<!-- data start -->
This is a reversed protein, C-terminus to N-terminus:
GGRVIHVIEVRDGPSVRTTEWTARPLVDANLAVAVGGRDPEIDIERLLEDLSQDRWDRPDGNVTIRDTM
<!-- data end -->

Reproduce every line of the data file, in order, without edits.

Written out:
This is a reversed protein, C-terminus to N-terminus:
GGRVIHVIEVRDGPSVRTTEWTARPLVDANLAVAVGGRDPEIDIERLLEDLSQDRWDRPDGNVTIRDTM